This analysis of a survey-based cohort linking to health administrative records found three relatively stable trajectory types to be prevalent among adults with a new diagnosis of diabetes. Further understanding how sociodemographic and other factors relate to a patient’s experience with following typical trajectories of care will serve to identify ways to enhance the patient’s experience, the quality and appropriateness of care, and ultimately reinforce the ability to steer patients towards care trajectories best aligned with the PCSC care approach.

Availability of data and materials

The data that support the findings of this study are available from the Institut de la statistique du Québec but restrictions apply to the availability of these data, which were used under license for the current study, and so are not publicly available. Data are however available from the authors upon reasonable request and with permission of ISQ, authorization from the CAI, and other appropriate approvals from relevant data stewards.


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The authors thank The Quebec Population Health Research Network (QPHRN) and the Cardiometabolic Health, Obesity and Diabetes Research Network (CMDO) for their contribution to the financing of this publication.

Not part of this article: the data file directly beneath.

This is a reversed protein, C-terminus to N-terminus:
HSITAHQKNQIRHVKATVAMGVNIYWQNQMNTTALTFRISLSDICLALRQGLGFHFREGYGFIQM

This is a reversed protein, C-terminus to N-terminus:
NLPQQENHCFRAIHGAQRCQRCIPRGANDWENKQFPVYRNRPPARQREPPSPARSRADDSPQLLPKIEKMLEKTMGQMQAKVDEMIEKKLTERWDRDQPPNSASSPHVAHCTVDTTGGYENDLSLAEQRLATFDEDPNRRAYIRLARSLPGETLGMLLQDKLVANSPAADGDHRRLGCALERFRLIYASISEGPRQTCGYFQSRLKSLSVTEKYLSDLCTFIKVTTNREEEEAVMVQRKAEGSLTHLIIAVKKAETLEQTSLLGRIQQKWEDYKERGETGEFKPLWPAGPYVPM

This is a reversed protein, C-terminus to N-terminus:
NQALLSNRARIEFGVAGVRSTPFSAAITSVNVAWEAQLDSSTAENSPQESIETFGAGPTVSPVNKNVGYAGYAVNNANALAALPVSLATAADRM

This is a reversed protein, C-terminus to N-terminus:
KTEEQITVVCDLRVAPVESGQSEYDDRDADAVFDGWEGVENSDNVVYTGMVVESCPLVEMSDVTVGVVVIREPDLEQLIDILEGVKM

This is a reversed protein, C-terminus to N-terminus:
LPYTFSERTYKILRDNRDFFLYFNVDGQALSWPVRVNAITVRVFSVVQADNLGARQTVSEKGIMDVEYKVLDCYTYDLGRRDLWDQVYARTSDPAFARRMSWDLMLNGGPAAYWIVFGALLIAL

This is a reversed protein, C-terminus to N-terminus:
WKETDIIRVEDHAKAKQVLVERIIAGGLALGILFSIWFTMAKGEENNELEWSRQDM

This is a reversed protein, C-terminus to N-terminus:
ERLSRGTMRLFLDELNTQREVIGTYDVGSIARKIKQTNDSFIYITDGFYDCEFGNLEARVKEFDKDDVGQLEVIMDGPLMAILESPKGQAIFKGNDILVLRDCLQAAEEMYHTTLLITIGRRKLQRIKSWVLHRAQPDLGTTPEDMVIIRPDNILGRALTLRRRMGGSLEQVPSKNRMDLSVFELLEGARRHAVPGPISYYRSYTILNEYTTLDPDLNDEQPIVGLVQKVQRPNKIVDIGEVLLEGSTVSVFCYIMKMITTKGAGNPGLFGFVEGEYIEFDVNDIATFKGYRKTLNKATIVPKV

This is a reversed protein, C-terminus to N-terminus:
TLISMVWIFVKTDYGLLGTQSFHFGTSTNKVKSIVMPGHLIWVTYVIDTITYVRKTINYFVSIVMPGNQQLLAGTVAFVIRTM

AQV and AL are members of the TORSADE cohort working group. The full list of members is: Alain Vanasse (leader), Gillian Bartlett, Lucie Blais, David Buckeridge, Manon Choinière, Catherine Hudon, Anaïs Lacasse, Benoit Lamarche, Alexandre Lebel, Amélie Quesnel-Vallée, Pasquale Roberge, Valérie Émond, Marie-Pascale Pomey, Mike Benigeri, Anne-Marie Cloutier, Marc Dorais, Josiane Courteau, Mireille Courteau, Stéphanie Plante, Pierre Cambon, Annie Giguère, Isabelle Leroux, Danielle St-Laurent, Denis Roy, Jaime Borja, André Néron, Geneviève Landry, Jean-François Ethier, Roxanne Dault, Marc-Antoine Côté-Marcil, Pier Tremblay, Sonia Quirion.


This work was also supported by grants provided by Canadian Institutes of Health Research (Funding reference numbers 162482 and 156043).

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AQV and AL conceived the project, based on the Torsade Cohort umbrella study. RM and AQV designed the analysis. RM conducted the analysis and wrote the manuscript. AQV added insight to the interpretation and critical revision of the manuscript. LL made important contributions to the study design, data analysis, and the manuscript. AL critically revised the manuscript. All authors take responsibility for the integrity of the work. The authors read and approved the final manuscript.

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Correspondence to Amélie Quesnel-Vallée.

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This study was approved by the Research Ethics Board of McGill University, and by the Commission d’accès à l’information of Québec.

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The authors declare that they have no conflicts of interest.

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McKay, R., Letarte, L., Lebel, A. et al. Exploring social inequalities in healthcare trajectories following diagnosis of diabetes: a state sequence analysis of linked survey and administrative data. BMC Health Serv Res 22, 131 (2022).